It is certain that political power is of God, from whom proceeds nothing that is not good and lawful … [i.e.,] political power considered in general, not descending in particular to Monarchy, or Aristocracy, or Democracy, comes directly from God alone; for this follows of necessity from the nature of man, since that nature comes from him who made it … Note, secondly, that this power resides, as in its subject, immediately in the whole state, for this power is by divine law, but divine law gives this power to no particular man. Therefore divine law gives this power to the collected body. … As is evident, it depends on the consent of the people to decide whether kings, or consuls, or other magistrates are to be established in authority over them; and, if there be legitimate cause, the people can change a kingdom into an aristocracy, or an aristocracy into a democracy, and vice versa, as we read was done in Rome.
—St Robert Bellarmine SJ, De Laicis
John Ball urging on Wat Tyler during the Peasants' Revolt of 1381.
✠ ✠ ✠
The wretched record of the police in this country, from institutionalized racism (deliberate or not) to inadequate oversight, has been, quite rightly, a continuous theme in the news for years now. I suspect one reason we sometimes find it hard to believe—and (there’s no way around it) by we, I basically mean white people—is that, like the gross violations of privacy revealed by Edward Snowden and the barefaced lies the state has used to cover them up, we can barely believe that a systemic corruption should be so blatant. Surely they could never get away with it, we think; which is how they get away with it.
Rereading this excellent piece from the illustrious Cracked.com, I do think there’s a solution. That solution is both harder and simpler than something like putting cameras on policemen, beneficial though that would probably be in the meantime; nor is it as naïve as merely taking care to practice affirmative action in hiring officers, though that too would very likely help. But I think what’s needed is a philosophical and cultural overhaul of the whole idea of police work.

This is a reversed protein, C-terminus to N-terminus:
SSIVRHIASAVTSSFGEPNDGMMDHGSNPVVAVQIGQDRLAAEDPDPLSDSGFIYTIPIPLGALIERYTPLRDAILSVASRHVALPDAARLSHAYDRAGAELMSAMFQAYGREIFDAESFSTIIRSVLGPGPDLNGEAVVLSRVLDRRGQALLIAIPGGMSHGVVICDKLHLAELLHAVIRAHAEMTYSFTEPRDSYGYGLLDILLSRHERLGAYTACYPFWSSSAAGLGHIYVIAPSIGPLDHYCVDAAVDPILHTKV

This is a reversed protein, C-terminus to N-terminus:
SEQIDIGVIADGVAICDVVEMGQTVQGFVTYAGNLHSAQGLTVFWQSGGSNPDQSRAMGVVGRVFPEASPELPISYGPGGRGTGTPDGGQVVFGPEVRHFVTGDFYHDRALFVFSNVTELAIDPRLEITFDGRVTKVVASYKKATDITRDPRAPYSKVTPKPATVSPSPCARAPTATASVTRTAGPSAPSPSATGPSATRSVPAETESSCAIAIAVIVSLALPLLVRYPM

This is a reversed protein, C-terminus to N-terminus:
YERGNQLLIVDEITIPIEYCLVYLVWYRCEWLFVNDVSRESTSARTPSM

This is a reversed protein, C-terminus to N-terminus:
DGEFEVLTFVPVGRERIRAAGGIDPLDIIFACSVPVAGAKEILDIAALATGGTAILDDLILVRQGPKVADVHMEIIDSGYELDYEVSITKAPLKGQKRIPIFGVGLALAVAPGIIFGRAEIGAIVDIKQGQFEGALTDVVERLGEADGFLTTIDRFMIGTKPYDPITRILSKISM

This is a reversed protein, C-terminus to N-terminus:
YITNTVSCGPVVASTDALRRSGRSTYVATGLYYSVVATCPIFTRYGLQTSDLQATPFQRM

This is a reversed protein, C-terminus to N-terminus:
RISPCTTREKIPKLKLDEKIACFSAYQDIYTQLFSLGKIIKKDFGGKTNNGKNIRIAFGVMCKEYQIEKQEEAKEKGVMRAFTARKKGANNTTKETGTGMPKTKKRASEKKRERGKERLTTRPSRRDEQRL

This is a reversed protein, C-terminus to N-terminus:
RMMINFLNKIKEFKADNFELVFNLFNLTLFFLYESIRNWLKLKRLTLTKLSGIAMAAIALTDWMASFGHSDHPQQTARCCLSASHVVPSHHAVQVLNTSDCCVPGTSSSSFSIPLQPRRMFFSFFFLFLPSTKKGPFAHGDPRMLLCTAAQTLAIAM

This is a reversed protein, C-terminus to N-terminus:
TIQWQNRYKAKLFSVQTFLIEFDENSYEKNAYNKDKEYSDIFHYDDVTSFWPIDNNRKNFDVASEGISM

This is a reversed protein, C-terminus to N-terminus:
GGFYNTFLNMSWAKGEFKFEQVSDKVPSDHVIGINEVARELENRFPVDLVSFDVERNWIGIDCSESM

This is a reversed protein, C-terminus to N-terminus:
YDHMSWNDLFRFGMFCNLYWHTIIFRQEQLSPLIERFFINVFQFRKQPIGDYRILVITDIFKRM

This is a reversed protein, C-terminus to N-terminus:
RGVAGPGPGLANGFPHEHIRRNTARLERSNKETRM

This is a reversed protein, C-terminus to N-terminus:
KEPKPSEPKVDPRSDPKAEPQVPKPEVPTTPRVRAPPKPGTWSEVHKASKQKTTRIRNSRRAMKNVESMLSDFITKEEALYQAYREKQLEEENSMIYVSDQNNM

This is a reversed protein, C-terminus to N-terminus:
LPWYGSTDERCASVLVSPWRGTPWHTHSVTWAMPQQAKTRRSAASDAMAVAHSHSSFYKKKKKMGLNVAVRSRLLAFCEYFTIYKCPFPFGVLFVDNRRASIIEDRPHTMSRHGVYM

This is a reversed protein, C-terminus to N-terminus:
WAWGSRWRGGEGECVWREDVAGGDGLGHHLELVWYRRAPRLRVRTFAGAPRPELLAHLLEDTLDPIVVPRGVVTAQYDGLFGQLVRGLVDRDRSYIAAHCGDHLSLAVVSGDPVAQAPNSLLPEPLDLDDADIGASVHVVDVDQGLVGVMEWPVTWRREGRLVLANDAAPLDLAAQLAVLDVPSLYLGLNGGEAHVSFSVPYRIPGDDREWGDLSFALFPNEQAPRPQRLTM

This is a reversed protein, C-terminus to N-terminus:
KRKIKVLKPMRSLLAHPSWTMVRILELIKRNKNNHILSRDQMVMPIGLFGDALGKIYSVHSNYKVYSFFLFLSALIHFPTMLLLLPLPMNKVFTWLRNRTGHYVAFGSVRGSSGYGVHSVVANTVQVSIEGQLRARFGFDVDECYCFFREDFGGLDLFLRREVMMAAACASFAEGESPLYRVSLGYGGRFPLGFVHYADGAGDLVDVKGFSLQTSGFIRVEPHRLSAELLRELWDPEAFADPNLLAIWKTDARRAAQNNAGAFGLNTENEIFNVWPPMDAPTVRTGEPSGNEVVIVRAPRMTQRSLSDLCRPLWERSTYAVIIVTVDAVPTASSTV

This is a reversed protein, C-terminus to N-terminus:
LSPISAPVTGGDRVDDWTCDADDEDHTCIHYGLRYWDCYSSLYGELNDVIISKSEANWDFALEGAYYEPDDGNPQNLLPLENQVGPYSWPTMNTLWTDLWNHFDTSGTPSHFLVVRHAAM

The essential problem that seems to underlie this mess is that the police are thought of as government officials in contrast to ordinary citizens. That they may have very silly or nasty habits of mind in dividing ordinary citizens into good and bad, is only a secondary implication of this root problem.
Sir Robert Peel, who championed domestic legal reforms in Britain in the 1820s and first devised the modern police force,1 didn’t consider them agents of the government. What police were—as the name police implies, deriving ultimately from the Greek πολίτης ‘citizen’—were ordinary citizens whose job was to discharge social duties that every citizen had; the difference lay in the fact that policemen were paid to devote their full professional time to those duties, not in a different authority. Two examples that really drive home the difference in approach: in the UK, there is no crime called resisting arrest, and they’re not allowed to lie to suspects about what evidence they have.
It’s not clear whether Peel wrote them himself, but the Nine Principles of Policing (which were included in the general instructions to every new officer from 1829 on) sum up the philosophy fairly well—what, in Great Britain and a few other places, is called policing by consent:
1. To prevent crime and disorder, as an alternative to their repression by military force and severity of legal punishment.
2. To recognize always that the power of the police … is dependent on public approval of their existence, actions, and behavior, and on their ability to maintain and secure public respect.
3. To recognize always that to secure … the approval of the public means also securing the willing coöperation of the public in the task of securing the observance of laws.
4. To recognize always that the extent to which the coöperation of the public can be secured diminishes proportionately the necessity … of physical force and compulsion for achieving police objectives.
5. To seek and preserve public favor, not by pandering to public opinion, but by constantly demonstrating absolutely impartial service to law … by ready offering of service and friendship to all members of the public without regard to their wealth or social standing,2 by ready exercise of courtesy and friendly good humor, and by ready offering of individual sacrifice in protecting and preserving life.
6. To use physical force only when the exercise of persuasion, advice, and warning is found to be insufficient to obtain public coöperation … and to use only the minimum degree of physical force which is necessary on any particular occasion …